The continuing development of implantable neural prostheses signals a new era in bioengineering and neuroscience research. This collection of essays outlines current advances in research on the intracranial implantation of devices that can communicate with the brain in order to restore sensory, motor, or cognitive functions. The contributors explore the creation of biologically realistic mathematical models of brain function, the production of microchips that incorporate those models, and the integration of microchip and brain function through neuron-silicon interfaces. Recent developments in understanding the computational and cognitive properties of the brain and rapid advances in biomedical and computer engineering both contribute to this cutting-edge research.
The book first examines the development of sensory system prostheses—cochlear, retinal, and visual implants—as the best foundation for considering the extension of neural prostheses to the central brain region. The book then turns to the complexity of neural representations, offering, among other approaches to the topic, one of the few existing theoretical frameworks for modeling the hierarchical organization of neural systems. Next, it examines the challenges of designing and controlling the interface between neurons and silicon, considering the necessity for bidirectional communication and for multiyear duration of the implant. Finally, the book looks at hardware implementations and explores possible ways to achieve the complexity of neural function in hardware, including the use of VLSI and photonic technologies.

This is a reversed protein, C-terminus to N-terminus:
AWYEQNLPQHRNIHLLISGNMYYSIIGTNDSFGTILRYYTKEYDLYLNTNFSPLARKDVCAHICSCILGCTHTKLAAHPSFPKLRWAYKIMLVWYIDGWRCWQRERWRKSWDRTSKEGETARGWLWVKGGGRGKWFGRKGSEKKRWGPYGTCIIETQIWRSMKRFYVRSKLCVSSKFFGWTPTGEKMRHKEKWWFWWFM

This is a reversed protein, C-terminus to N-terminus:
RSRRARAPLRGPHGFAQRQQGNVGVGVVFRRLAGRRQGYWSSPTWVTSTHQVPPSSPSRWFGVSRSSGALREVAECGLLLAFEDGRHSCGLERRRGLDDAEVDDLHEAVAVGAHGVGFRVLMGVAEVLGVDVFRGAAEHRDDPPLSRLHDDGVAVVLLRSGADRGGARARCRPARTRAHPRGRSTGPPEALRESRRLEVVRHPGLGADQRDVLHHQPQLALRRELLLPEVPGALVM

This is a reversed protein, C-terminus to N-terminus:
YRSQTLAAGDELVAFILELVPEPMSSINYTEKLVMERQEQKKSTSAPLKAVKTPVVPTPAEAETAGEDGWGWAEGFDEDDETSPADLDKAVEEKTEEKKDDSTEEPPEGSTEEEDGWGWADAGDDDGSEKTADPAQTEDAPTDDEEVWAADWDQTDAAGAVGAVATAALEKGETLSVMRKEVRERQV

About the Editor
Dennis L. Glanzman is Program Chief for Theoretical and Computational Neuroscience at the National Institute of Mental Health (NIMH).
"An overview of vigorous ongoing efforts to lay the foundation for a future generation of neural science and medical devices. Although better sensory and motor prosthetics will be the early milestones in this endeavor, a splendid consequence of research into learning to interact with associational regions of the brain will be a deeper understanding of how parts of the brain think their thoughts."--Steven J. Schiff, Krasnow Professor of Neurobiology, George Mason University
"*Toward Replacement Parts for the Brain* is an excellent compilation of outstanding research and development efforts that covers much of the promise of this area and the progress being made in this emerging field. Key contributions in neural coding and sensory prosthetics are presented, as are subjects that must be addressed before these technologies can be realized, such as biocompatibility and events at the interface of living and non-living systems. History will look back at this field and recognize this book as a key contribution to recognizing the tremendous goals and of the people pursuing them."--Alan S. Rudolph, former Chief of Biological Science and Technology at the Defense Advanced Research Projects Agency (DARPA)